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The Loophole Obscuring Facebook and Google's Transparency Reports

samzenpus posted about 2 months ago | from the fuzzy-math dept.

Facebook 18

Jason Koebler writes The number of law enforcement requests coming from Canada for information from companies like Facebook and Google are often inaccurate thanks to a little-known loophole that lumps them in with U.S. numbers. For example, law enforcement and government agencies in Canada made 366 requests for Facebook user data in 2013, according to the social network's transparency reports. But that's not the total number. An additional 16 requests are missing, counted instead with U.S. requests thanks to a law that lets Canadian agencies make requests with the U.S. Department of Justice.

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You mean the NSLs right? (0)

Anonymous Coward | about 2 months ago | (#47504115)

And not some stupid thing like "how many requests did Canada make?"

Insensitive Clod (1)

rmdingler (1955220) | about 2 months ago | (#47504131)

Kind of arbitrarily deletes the middleman from the transaction, but hey, if you can sleep at night knowing that, no blood-no foul.

Re:Insensitive Clod (1)

FatdogHaiku (978357) | about 3 months ago | (#47504875)

Kind of arbitrarily deletes the middleman from the transaction, but hey, if you can sleep at night knowing that, no blood-no foul.

It's more like :
"No blood discovered at this location,
no foul that really need be mentioned".

You get what you deserve (-1)

Anonymous Coward | about 2 months ago | (#47504179)

Both of these services make money by selling data. What makes you think they won't fuck you in the ass for a dollar?
 
LOLzz!!! You asked to get fucked and you got fucked. Better luck next time.

Ummm... (3, Funny)

Anonymous Coward | about 2 months ago | (#47504209)

The horror?

Re:Ummm... (1)

jythie (914043) | about 2 months ago | (#47504329)

I am a little confused too. So they have a mechanism to ask through US law enforcement rather then directly so the report lists the requests as being from the US.

I am not really sure that is a "loophole" unless there is some other angle here I am not seeing.

Re:Ummm... (1)

mysidia (191772) | about 3 months ago | (#47504607)

Yep. The Canadian enforcement bureau wants to see some information... so they make a request to the DOJ.

The DOJ then makes an order for Google to deliver that information to them.

The DOJ looks over the response, and saves a copy of all the juicy data for later reference, just to see if there's anything that might interest them in the future, then they bundle it up, attach it to an e-mail, and forward it unencrypted to their Canadian buddies..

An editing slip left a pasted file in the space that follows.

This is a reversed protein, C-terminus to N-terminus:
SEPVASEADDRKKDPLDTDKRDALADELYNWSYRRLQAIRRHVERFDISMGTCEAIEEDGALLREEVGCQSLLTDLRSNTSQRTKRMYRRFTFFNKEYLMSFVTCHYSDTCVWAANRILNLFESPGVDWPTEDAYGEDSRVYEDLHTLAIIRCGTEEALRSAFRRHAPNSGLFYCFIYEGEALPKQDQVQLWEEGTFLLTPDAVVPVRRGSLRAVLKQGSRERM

Re:Ummm... (1)

dryeo (100693) | about 3 months ago | (#47504911)

Canada has a right wing government, the libertarians teamed up with the moral police types so they have to pretend that they aren't spending massive amounts of money on surveillance to half their base and that the only spending they're doing is to put the godless in jail to the other half of their base. It's easier to please the libertarians if they can hide how much surveillance they're using to enlarge our prison system and keep tabs on political undesirables such as the opposition parties..

Does this mean the US isn't as bad as the number.. (0)

Anonymous Coward | about 2 months ago | (#47504237)

... suggests? Because it's 16 less?

Mutual Legal Assistance Treaty (1)

AHuxley (892839) | about 2 months ago | (#47504251)

Seems Switzerland was first in 1977 (common law nation and a civil law nation). Seem about more than 60? countries have some form of judicial assistance treaties with the USA. ie direct communication between Justice Departments.
It will be interesting to see what the Freedom of information requests turn up. The "the company's choice whether or not to respond" .. "And they often will" and the lack of interest to place the numbers on "transparency reports" is chilling.
Seems the option is slow but "requests specifically for computer records increasing ten-fold" would point to some long term interest in this method.

Does it matter? (2)

jargonburn (1950578) | about 2 months ago | (#47504319)

Yes; however, until the problem of the DoJ getting all this data is resolved, I'm not going to separately quibble over the opportunists riding the coattails.

Re:Does it matter? (1)

dryeo (100693) | about 3 months ago | (#47504931)

It matters to us Canadians that our government is working around our rights.

Obligatory (1)

ArcadeMan (2766669) | about 2 months ago | (#47504387)

All your data are belong to us, eh?

Re:Obligatory (1)

master_kaos (1027308) | about 3 months ago | (#47504827)

no more like All your data are belong to US.

So? (0)

Anonymous Coward | about 3 months ago | (#47504879)

16 missing requests in a whole year? The police probably choke to death more than 16 innocent people a year.

Re:So? (1)

dryeo (100693) | about 3 months ago | (#47504943)

16 missing requests in a whole year? The police probably choke to death more than 16 innocent people a year.

This is Canada, our police politely taser innocent people to death.

What is the subject? (0)

Anonymous Coward | about 3 months ago | (#47505095)

Nothing newly sleazy about these two corporations here. For one could have have been called loopbook from the gitgo, and the other, spygle would have met with the same cynicism as when they claimed to be the first search engine.

I knew it! (1)

Bodhammer (559311) | about 3 months ago | (#47505153)

This is the beginning of the invasion!

I welcome our new Canadian Overlords, eh?!
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